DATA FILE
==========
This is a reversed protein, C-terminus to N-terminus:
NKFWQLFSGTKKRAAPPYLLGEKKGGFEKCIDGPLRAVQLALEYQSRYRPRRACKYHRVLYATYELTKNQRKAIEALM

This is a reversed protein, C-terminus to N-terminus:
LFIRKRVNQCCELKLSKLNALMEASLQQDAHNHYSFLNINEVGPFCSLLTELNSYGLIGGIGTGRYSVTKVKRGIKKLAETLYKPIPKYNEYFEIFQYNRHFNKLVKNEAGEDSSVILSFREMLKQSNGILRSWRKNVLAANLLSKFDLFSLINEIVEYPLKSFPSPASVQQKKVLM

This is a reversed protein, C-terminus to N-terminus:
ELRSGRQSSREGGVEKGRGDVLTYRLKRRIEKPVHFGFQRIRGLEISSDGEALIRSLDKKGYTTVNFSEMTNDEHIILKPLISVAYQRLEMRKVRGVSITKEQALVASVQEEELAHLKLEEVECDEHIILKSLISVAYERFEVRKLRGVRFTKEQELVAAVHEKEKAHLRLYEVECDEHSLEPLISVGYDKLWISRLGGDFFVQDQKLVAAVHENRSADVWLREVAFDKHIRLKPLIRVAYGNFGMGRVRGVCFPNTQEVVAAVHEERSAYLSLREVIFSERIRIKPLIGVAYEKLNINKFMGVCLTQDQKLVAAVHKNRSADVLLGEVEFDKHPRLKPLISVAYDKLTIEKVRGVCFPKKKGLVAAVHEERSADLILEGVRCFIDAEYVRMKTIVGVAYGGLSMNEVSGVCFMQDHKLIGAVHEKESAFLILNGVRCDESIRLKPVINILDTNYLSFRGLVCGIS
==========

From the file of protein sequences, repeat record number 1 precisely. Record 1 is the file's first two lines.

This is a reversed protein, C-terminus to N-terminus:
NKFWQLFSGTKKRAAPPYLLGEKKGGFEKCIDGPLRAVQLALEYQSRYRPRRACKYHRVLYATYELTKNQRKAIEALM